Episode 317 Ashley Scott Meyers talks with Actor and Filmmaker Steven Chase. Topics include how Steven Chase wrote a script with his intention to star in it, and how he started making movies in Florida. His credits include Stan The Man (2020) and Shut Up And Kiss Me! (2004).
SYS Podcast Episode 317: With Actor/Writer/Director Steven Chase
The Selling Your Screenplay Podcast
Read 'SYS Podcast Episode 317: With Actor/Writer/Director Steven Chase' at http://www.SellingYourScreenplay.com. Ashley Scott Meyers talks with Actor and Filmmaker Steven Chase. Topics include how Steven Chase wrote a script with his intention to star in it, and how he started making movies in Florida. His credits include Stan The Man (2020) and Shut Up And […]
Steven Chase; Director, Co-Writer, Actor (Stan the Man, Film, Romance 2020)
Jamie Roxx's Pop Roxx Talk Radio Show
Pop Art Painter Jamie Roxx (www.JamieRoxx.us) welcomes Steven Chase; Director, Co-Writer, Actor (Stan the Man, Film, Romance 2020) to the Show! Web: www.tigerseyeinternationalpictures.com/stanthemanSteven Chase has 30 days to change his ways in STAN THE MAN!This Valentine’s Day, Stan is touched by the most indignant of Angels!From director Steven Chase, and in the tradition of Heaven Can Wait and Switch, comes Stan the Man -available Feb 4 On Demand from Avail Films.Stan Mann (Steven Chase), a new money multi-millionaire, whose life consists of ladies, gambling and booze, lives at a 5-star hotel where the staff tends to his every need. Known as "Stan the Man" for his extreme generosity, he gets mixed up in a casino gambling scheme with Russian Mobsters and in one fateful bet, Stan loses everything. Planning to drown his sorrows in a bottle, Stan is critically wounded in a liquor store robbery, where he takes the bullet intended for the store clerk, Kristi (Anne Leighton). During a near-death experience in the ER, a slightly resentful Angel gives Stan 30 days to change his ways and redeem himself, and find his one true love.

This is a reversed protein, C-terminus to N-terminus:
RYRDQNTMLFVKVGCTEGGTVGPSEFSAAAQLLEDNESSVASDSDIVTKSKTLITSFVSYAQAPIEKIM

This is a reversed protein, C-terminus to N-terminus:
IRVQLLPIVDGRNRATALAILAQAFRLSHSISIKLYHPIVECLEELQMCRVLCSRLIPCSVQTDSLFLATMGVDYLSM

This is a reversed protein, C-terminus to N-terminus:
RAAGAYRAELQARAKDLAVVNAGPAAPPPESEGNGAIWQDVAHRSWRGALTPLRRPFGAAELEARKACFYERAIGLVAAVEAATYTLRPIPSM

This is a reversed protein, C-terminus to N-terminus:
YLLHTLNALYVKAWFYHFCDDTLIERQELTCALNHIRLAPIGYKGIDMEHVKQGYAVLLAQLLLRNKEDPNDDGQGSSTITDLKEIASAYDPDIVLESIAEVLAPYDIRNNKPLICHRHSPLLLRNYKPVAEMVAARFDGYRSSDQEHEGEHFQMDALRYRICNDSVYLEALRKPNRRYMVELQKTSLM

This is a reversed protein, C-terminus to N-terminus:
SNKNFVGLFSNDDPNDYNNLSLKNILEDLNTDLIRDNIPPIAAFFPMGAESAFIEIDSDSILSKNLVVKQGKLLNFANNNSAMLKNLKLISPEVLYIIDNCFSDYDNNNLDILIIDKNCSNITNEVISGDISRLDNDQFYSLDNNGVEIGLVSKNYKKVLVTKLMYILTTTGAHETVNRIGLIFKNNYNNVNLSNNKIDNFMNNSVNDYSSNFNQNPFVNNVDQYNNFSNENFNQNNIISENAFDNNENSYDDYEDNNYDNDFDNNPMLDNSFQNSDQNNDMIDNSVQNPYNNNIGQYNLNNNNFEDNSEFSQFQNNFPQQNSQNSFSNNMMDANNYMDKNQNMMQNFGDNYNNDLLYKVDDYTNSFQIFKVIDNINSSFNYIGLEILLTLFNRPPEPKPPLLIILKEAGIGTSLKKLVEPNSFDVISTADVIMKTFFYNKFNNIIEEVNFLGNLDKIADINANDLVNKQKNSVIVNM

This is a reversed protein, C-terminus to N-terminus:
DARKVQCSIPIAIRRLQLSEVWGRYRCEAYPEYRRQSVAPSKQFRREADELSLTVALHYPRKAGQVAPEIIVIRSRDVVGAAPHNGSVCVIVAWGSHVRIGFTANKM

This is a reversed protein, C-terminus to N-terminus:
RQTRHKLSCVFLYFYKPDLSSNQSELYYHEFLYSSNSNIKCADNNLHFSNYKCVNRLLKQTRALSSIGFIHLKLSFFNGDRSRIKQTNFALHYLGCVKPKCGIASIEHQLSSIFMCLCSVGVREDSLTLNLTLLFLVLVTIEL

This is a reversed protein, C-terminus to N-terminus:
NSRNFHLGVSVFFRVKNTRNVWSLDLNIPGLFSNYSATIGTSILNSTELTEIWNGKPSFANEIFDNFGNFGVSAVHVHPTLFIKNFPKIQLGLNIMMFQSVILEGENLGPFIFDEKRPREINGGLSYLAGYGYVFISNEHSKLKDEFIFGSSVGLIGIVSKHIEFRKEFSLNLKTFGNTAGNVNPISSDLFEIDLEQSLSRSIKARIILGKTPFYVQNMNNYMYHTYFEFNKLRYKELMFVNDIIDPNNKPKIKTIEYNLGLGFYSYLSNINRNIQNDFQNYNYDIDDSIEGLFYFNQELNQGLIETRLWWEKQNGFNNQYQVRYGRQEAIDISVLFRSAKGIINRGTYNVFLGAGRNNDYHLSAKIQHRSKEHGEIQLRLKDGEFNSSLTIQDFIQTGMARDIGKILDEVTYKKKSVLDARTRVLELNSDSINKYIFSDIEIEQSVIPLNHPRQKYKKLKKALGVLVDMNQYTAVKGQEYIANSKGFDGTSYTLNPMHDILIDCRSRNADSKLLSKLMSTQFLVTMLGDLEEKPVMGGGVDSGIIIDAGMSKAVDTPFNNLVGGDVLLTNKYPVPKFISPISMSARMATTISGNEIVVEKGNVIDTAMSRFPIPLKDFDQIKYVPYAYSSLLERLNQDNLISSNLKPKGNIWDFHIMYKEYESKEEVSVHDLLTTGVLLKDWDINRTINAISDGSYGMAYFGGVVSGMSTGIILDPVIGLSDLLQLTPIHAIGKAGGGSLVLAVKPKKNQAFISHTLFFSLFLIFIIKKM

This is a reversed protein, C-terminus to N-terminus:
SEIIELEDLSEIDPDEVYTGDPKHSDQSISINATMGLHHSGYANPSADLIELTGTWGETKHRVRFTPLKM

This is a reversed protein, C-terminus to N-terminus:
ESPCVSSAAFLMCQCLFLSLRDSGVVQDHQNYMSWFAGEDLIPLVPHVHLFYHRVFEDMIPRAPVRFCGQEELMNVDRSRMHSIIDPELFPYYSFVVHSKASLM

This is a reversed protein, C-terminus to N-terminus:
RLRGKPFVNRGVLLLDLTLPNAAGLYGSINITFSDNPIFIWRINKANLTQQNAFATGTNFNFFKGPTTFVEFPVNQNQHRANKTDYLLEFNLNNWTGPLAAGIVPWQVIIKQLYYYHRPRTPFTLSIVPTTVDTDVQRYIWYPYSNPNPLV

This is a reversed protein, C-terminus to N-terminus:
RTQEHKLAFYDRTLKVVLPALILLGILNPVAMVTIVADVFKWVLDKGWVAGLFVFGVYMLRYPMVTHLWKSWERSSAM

Mind Control – Steven Chase and Byron Yu, Professors of Biomedical Engineering, Carnegie Mellon University – Computer Brain Interfaces That Could Allow Control of Body Movement Through Thought
Finding Genius Podcast
Carnegie Mellon biomedical engineering professors Steven Chase and Byron Yu provide a stimulating overview of computer-brain interfaces that could eventually lead to stunning advances for those who have lost control of movement, due to injury or disease. The professors’ work is heavily focused on highly advanced computer brain interfaces that might allow a human to control robotic limbs, etc. simply by thinking. By studying the activity of neurons within the primary motor cortex, Chase and Yu seek to expand on recent successes to enable people who have ALS, stroke, or spinal cord injuries to take back control of some movement. As the professors explain, through this process, damaged tissue can be bypassed. They provide some details on the current clinic trial procedure that requires a surgical implantation of electrodes that essentially allows the patient to control functions via a plug. With as little as one hundred neurons, control can be achieved to some degree, but control of more neurons and further research will be necessary to perfect the computer brain interface to a level of sublime sophistication. The Carnegie Mellon professors detail some of the areas of interest and desired applications of computer-brain interfaces. As they explain, for example, stroke victims may lose motor control of one side of their body. And researchers are looking at the possibility of sending control signals to the side of the body where control has been lost from the same side of the brain that is still successfully controlling the intact side of the body. The work is complex and although thought can enable some control, this is not a complete solution, for as they explain, many of the computations utilized for basic tasks involving movement actually circumvent the thought process entirely. Thus, the conscious monitoring of motor control is somewhat limited. As the professors explain, reanimating limbs would be the ideal scenario, but stimulation of muscles often directly impacts fast twitch fibers more than slow twitch fibers, which, unfortunately, leads to rapid muscle fatigue. Therefore, much more research is needed to perfect these complex solutions to extremely complex problems. In their opinion, the next decade will deliver clinical translations, as devices will be used for therapy for select types of patients, for control of spelling devices, for control of cursors to allow for computer usage, and also for wheelchair control. However, it may be a long time before advanced robotic control is delivered such that the computer brain interface can offer absolute control of robotic limbs, possibly with sensory input that is sent back to the brain. And ultimately the Carnegie Mellon professors hope that brain-computer interfaces will allow researchers to learn and understand the intricate workings of the human brain.